2018: 97-67, 2nd in AL West, lost in AL wild card game to New York Yankees
The Oakland Athletics. You know, the team that assembles a team of misfit toys, shrewd trades and the occasional elite prospect to ascend to under-the-radar brilliance on a 2018 opening day payroll less than half of that of the Angels’? Yeah, them.
Were they even good last year?
Certainly. While an extensive injury list to the rotation forced them to roll with a ragtag team of musketeers, the impact was offset by a terrific defense and a strong bullpen. Matt Chapman proved himself to be the real deal, and Jed Lowrie lambasted his peers with a five-win season. Khris Davis, Matt Olson, and Stephen Piscotty provided all-important thump, and Blake Treinen is consistently nasty. Still, the team shouldn’t have been nearly as incredible as they were last year, as everything went right and little went wrong.
What did they do this offseason?
Losing Jed Lowrie, Kendall Graveman, Shawn Kelley, Familia, Emilio Pagan, and Trevor Cahill is quite the blow to the squad’s talent base, and the plethora of buy-low candidates in Marco Estrada, Robbie Grossman, and Jerry Blevins isn’t nearly enough to fill the gap. Oakland’s hallmark trade for this winter was acquiring former top-prospect Jurickson Profar from Texas, who is somehow just 26 years old and posted 2.9 fWAR last season, a nice Lowrie replacement if performance holds. Joakim Soria helps replace relief pieces who didn’t return to the organization. Nick Hundley is a fine yet underwhelming seasoned catching addition on a minors deal.
2019 Projected Lineup
Stats and info courtesy of FanGraphs
The heart of the A’s lineup is stacked with power, no doubt, but it’s the getting on-base that could be a problem without Jed Lowrie. Surely, Piscotty or Profar will step up to fill the role but I’m skeptical such large shoes can be filled. This is a nice lineup overall, though the bottom has much to be desired — keep in mind that this will be improved through use of platoons.
Not a lot of confidence to be inspired in these pitchers whose best days have been had long before. The A’s are banking on defense and large AL West parks to outperform their pitchers’ true talent level and have starters produce enough volume to be competitive. Furthermore, Sean Manaea, Jharel Cotton, and Jesus Luzardo are all on the shelf, three MLB-quality starters. Top prospect A.J. Puk isn’t on the roster, either.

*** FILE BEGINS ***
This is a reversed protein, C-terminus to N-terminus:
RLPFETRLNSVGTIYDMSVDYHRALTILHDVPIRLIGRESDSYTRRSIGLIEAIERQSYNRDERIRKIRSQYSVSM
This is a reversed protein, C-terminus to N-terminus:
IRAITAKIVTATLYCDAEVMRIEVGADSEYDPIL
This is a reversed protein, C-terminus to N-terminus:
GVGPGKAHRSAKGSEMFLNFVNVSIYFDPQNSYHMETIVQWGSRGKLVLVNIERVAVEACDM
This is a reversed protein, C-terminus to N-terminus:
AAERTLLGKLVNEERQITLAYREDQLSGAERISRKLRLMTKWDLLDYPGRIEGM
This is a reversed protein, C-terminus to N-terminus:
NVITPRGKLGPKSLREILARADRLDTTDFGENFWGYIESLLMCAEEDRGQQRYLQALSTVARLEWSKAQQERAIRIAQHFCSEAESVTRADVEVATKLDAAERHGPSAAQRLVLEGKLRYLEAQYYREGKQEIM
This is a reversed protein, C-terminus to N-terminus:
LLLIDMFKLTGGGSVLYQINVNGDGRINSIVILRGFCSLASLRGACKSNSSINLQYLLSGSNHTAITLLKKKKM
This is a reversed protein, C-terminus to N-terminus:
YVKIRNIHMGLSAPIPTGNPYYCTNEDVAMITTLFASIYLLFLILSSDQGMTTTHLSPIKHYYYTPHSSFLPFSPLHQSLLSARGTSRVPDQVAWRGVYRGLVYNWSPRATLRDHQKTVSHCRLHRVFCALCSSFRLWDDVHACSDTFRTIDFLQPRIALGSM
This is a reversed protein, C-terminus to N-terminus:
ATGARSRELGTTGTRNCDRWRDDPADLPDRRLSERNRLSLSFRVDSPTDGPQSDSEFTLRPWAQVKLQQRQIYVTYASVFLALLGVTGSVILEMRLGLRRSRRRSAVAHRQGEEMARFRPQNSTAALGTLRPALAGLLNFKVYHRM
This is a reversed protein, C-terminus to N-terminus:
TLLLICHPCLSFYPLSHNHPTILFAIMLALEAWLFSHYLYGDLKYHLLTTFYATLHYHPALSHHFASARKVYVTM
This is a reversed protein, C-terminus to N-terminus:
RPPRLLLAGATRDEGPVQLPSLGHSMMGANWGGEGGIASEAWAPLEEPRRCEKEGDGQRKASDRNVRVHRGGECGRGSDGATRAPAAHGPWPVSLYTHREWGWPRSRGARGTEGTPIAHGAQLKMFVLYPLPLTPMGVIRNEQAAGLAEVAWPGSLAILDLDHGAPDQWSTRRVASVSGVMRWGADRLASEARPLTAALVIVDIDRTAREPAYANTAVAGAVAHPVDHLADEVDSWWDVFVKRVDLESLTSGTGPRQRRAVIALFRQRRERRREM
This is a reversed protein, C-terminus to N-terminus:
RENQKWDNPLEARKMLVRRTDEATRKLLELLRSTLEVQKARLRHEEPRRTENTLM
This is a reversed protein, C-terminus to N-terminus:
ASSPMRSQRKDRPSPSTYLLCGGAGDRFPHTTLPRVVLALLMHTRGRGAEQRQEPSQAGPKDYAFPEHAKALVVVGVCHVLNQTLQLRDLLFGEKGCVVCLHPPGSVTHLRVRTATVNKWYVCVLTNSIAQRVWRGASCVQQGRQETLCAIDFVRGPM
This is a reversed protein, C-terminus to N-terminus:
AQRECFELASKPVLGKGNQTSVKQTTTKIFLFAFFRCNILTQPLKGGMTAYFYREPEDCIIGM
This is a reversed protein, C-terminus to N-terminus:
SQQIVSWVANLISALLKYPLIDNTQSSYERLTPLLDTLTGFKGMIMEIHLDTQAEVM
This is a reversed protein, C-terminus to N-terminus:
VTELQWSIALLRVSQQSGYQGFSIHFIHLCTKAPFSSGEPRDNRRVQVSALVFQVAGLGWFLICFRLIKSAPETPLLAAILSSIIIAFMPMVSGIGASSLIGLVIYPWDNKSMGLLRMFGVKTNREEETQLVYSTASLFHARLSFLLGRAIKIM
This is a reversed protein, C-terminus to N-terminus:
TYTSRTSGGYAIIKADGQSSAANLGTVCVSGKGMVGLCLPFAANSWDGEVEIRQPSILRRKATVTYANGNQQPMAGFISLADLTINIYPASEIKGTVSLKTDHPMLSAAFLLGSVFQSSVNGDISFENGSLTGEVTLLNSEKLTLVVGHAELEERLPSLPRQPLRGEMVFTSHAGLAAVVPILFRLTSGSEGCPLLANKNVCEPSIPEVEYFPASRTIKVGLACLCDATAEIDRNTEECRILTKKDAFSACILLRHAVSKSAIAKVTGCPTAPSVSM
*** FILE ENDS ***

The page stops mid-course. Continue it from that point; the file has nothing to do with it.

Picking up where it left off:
Treinen has the ability to wipe out the best of hitters. We all know how good Joakim Soria is. Liam Hendricks and Lou Trivino have found considerable success, and Buchter presents a unique look from the left side. Old friend Yusmeiro Petit is still at it with his deception, too. This is an okay group as a whole, but it’s nothing special and the additions aren’t nearly enough to make up for the talent that was lost this offseason. If their starters can’t go three times through the order, they could be in big trouble this season.
What is their strength?
Defense, defense, defense. Matt Chapman is a stalwart on the left side, as is Matt Olson at the opposite corner. Marcus Semien improved considerably last season (9 DRS, 8.3 UZR), an incredible plus considering poor defensive ability nearly derailed his career before it even took off.
What is their weakness?
Starting rotation depth definitely exists, but is lacking in talent. Jesus Luzardo has the tools to be one of the better starters in the league and Manaea has shown flashes, but the rest of the group leaves much to be desired in aggregate. It may not hurt the A’s so much in their home ballpark, but it will be exposed in road games against the Astros. Furthermore, I am not convinced the team has the necessary table-setters it needs to win games by considerable margins, despite packing a punch with the long-ball.
So, what can we expect?
I expect an A’s team with their typical modus operandi. They’re going to scratch and claw and fight in every game, and make it close. It’s what they do, and it’s what they’ve always done. But there’s little doubt that the team massively overperformed last year, and hasn’t done nearly enough to add more talent to offset that which was lost. I see a third-place finish for the A’s in the 84-88 win range, and definitely threatening for playoff time in September.
What’s the most accurate song representation for this team?
Goofy Goober Rock from the Spongebob Squarepants movie, because they simply don’t know how to quit.